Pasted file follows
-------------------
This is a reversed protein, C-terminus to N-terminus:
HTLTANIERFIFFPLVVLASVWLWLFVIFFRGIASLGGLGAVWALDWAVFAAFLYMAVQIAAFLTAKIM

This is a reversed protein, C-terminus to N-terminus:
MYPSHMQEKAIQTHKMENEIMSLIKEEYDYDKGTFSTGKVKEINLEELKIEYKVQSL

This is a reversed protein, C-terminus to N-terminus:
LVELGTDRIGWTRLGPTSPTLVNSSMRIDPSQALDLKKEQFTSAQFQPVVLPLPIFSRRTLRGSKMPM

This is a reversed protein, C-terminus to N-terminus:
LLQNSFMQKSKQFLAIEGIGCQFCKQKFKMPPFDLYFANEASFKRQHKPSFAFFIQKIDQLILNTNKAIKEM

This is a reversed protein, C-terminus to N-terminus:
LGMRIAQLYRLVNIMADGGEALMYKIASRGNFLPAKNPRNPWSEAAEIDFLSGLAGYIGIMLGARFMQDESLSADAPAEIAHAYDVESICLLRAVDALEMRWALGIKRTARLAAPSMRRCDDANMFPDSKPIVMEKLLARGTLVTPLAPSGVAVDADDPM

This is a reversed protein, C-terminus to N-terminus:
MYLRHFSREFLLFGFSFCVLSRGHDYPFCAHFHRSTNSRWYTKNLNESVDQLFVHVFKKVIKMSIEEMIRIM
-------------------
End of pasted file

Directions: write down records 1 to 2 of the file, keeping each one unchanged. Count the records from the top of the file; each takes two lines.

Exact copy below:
This is a reversed protein, C-terminus to N-terminus:
HTLTANIERFIFFPLVVLASVWLWLFVIFFRGIASLGGLGAVWALDWAVFAAFLYMAVQIAAFLTAKIM

This is a reversed protein, C-terminus to N-terminus:
MYPSHMQEKAIQTHKMENEIMSLIKEEYDYDKGTFSTGKVKEINLEELKIEYKVQSL